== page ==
Adams Papers

From John Adams to Samuel Phillips, 15 June 1798

To the Legislature of Massachusetts

Philadelphia June 15t. 1798


An affectionate and respectfull Address, from your two Honourable Houses, has been presented to me according to your request, by your Senators and Representatives in Congress. The Anxiety and the ancient and constant habit of the People of Massachusetts, and their Legislature, to take an early and decided Part, in whatever relates to the Safety and Welfare of their Country, as well as their Ardor, Activity Valour and Ability in its defence by Sea and Land, are well known and ought to be acknowledged by all the World.

The first forty Years of my Life were passed, in my native Massachusetts, in a course of Education and a professional Career, which led me to a very general Acquaintance, in every part of that State. Those Years which have Since intervened have been all expended in your Service And that of the Union, though chiefly without the limits of the State. If, with your Opppertunities and pressing motives for Observation and Experience, You can pronounce my Services Successfull and Administration virtuous, and the People of fifteen other States could concurr with you in that Opinion, my reward would be compleat and my most ardent Wishes gratified

If the Object of France in her revolution ever was Liberty, it was a Liberty very ill defined and never understood... She now aims at Dominion; such as never has before prevailed in Europe. If, with the Principles, Maxims and Systems of her present leaders She is to become the Model and Arbiter of Nations, the Liberties of the World will be in danger.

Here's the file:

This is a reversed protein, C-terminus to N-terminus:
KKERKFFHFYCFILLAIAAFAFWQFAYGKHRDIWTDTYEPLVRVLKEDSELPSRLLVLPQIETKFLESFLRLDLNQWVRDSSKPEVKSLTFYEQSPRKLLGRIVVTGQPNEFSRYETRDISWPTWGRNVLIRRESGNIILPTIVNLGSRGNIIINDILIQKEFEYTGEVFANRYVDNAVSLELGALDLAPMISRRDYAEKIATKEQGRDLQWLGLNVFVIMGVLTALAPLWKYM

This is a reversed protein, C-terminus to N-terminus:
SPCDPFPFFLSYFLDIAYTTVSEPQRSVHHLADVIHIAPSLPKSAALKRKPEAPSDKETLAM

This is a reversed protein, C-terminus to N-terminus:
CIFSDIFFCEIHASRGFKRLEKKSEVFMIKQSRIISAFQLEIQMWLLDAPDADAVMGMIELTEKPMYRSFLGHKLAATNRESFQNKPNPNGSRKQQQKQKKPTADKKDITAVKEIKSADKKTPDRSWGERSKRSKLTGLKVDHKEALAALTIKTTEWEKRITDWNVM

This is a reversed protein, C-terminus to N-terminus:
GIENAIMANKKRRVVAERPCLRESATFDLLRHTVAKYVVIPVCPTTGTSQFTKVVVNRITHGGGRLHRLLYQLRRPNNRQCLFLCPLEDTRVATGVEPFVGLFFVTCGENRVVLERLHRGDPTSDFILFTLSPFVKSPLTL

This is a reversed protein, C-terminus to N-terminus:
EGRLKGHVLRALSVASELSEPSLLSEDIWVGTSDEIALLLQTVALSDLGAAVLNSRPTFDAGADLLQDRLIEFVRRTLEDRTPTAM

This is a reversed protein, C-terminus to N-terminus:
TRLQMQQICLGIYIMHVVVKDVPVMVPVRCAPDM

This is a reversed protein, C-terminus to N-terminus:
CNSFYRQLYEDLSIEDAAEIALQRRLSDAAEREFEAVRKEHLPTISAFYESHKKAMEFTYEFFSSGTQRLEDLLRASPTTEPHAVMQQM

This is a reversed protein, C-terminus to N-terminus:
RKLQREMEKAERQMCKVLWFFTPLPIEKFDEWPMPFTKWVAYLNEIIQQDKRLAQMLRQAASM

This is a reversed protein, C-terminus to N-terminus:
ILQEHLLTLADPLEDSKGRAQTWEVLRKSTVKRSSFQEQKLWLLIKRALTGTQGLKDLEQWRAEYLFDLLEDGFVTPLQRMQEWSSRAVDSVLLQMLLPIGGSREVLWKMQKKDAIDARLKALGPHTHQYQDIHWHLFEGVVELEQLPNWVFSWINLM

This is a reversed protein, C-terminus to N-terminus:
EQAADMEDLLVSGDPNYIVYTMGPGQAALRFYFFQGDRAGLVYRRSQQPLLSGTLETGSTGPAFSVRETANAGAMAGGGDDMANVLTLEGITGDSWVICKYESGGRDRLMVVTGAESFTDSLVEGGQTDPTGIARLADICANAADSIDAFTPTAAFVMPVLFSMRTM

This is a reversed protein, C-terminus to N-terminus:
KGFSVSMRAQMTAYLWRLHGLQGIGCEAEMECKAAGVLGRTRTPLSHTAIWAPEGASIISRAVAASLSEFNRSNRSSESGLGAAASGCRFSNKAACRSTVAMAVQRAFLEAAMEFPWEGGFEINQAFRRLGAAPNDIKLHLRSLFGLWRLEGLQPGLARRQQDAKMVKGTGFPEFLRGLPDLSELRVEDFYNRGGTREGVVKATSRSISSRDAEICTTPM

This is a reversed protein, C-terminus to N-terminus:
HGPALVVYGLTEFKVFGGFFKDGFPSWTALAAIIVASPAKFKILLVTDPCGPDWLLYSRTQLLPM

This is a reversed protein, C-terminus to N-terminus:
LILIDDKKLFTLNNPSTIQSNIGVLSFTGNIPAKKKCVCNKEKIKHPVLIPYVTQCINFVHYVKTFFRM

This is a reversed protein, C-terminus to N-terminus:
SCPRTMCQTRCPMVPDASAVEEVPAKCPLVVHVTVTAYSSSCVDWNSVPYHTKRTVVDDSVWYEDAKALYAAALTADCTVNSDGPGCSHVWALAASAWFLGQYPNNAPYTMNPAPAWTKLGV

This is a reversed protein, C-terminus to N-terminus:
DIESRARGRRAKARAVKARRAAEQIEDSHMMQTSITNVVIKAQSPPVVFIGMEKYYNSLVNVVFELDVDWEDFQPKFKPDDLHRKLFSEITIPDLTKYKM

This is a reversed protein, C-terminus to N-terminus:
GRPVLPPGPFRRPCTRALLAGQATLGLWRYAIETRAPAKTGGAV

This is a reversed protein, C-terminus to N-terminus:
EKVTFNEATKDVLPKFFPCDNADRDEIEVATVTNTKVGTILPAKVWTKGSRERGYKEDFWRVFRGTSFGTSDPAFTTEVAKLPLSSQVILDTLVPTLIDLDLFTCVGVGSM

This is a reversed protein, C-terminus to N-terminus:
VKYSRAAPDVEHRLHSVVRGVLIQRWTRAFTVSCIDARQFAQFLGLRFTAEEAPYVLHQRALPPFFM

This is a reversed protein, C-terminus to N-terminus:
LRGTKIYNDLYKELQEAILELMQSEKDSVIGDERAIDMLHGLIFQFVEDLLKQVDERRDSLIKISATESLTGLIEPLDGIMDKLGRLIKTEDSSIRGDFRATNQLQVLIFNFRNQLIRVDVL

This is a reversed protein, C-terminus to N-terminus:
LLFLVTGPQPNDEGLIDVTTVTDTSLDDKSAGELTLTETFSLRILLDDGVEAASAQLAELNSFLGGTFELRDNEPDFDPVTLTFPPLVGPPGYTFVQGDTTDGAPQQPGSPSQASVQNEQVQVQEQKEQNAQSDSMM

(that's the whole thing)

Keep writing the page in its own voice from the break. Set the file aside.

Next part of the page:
Nevertheless The Citizens of Massachusetts, who were the first to defend, will be among the last to resign the Rights of our national Sovereignty. You have great reason to expect in this all important Conflict, the ready and zealous Co-operation of the free and enlightened People of America, and, with humble Confidence to rely on the God of our Fathers for Protection and Success.

With you, I fully agree, that a People, by whom the Blessings of civil and religious Liberty are enjoyed and duly appreciated, will never Surrender them, but with their Lives. The Patriotism and the Energies of your Constituents, United with those of the People of the other States are a Sure Pledge, that the Charter of your civil and religious Liberties, Sealed by the blood of Americans, will never be violated, by the Sacrilegious hand of foreign Power. The Solemn Pledge of yourselves to Support every measure, which the Government of the United States, at this momentous Period may See fit to adopt, to protect the commerce and preserve the Independence of our Country; must afford an important Encouragement to the national Government and contribute greatly to the Union of the People throughout all the states.

John Adams

MHi: Adams Papers.

Index Entries